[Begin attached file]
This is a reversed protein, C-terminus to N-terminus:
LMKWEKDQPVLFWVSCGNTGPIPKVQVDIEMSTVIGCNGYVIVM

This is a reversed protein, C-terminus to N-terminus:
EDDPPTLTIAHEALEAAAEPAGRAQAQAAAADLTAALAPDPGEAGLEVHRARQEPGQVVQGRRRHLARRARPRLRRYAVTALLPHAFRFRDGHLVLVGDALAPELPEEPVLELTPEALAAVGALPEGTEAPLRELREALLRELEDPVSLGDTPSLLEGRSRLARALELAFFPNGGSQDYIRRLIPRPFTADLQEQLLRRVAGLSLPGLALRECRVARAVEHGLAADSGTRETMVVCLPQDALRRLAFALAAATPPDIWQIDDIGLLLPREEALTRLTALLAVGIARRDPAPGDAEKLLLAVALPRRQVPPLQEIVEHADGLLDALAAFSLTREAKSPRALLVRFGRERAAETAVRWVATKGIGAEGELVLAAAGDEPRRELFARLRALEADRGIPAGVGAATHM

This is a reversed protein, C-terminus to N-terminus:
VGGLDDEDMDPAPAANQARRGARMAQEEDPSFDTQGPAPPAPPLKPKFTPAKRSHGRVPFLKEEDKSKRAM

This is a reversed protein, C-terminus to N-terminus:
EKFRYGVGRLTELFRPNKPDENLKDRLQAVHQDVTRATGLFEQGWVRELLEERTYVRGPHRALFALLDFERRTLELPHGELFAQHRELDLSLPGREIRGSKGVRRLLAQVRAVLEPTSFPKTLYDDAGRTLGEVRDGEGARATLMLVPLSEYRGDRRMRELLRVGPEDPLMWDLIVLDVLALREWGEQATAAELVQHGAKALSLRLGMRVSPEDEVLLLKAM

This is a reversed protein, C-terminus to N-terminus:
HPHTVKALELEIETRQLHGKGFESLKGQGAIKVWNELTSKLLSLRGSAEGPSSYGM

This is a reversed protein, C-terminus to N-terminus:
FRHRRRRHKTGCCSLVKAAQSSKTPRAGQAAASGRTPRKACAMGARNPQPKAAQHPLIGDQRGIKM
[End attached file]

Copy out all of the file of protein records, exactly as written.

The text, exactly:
This is a reversed protein, C-terminus to N-terminus:
LMKWEKDQPVLFWVSCGNTGPIPKVQVDIEMSTVIGCNGYVIVM

This is a reversed protein, C-terminus to N-terminus:
EDDPPTLTIAHEALEAAAEPAGRAQAQAAAADLTAALAPDPGEAGLEVHRARQEPGQVVQGRRRHLARRARPRLRRYAVTALLPHAFRFRDGHLVLVGDALAPELPEEPVLELTPEALAAVGALPEGTEAPLRELREALLRELEDPVSLGDTPSLLEGRSRLARALELAFFPNGGSQDYIRRLIPRPFTADLQEQLLRRVAGLSLPGLALRECRVARAVEHGLAADSGTRETMVVCLPQDALRRLAFALAAATPPDIWQIDDIGLLLPREEALTRLTALLAVGIARRDPAPGDAEKLLLAVALPRRQVPPLQEIVEHADGLLDALAAFSLTREAKSPRALLVRFGRERAAETAVRWVATKGIGAEGELVLAAAGDEPRRELFARLRALEADRGIPAGVGAATHM

This is a reversed protein, C-terminus to N-terminus:
VGGLDDEDMDPAPAANQARRGARMAQEEDPSFDTQGPAPPAPPLKPKFTPAKRSHGRVPFLKEEDKSKRAM

This is a reversed protein, C-terminus to N-terminus:
EKFRYGVGRLTELFRPNKPDENLKDRLQAVHQDVTRATGLFEQGWVRELLEERTYVRGPHRALFALLDFERRTLELPHGELFAQHRELDLSLPGREIRGSKGVRRLLAQVRAVLEPTSFPKTLYDDAGRTLGEVRDGEGARATLMLVPLSEYRGDRRMRELLRVGPEDPLMWDLIVLDVLALREWGEQATAAELVQHGAKALSLRLGMRVSPEDEVLLLKAM

This is a reversed protein, C-terminus to N-terminus:
HPHTVKALELEIETRQLHGKGFESLKGQGAIKVWNELTSKLLSLRGSAEGPSSYGM

This is a reversed protein, C-terminus to N-terminus:
FRHRRRRHKTGCCSLVKAAQSSKTPRAGQAAASGRTPRKACAMGARNPQPKAAQHPLIGDQRGIKM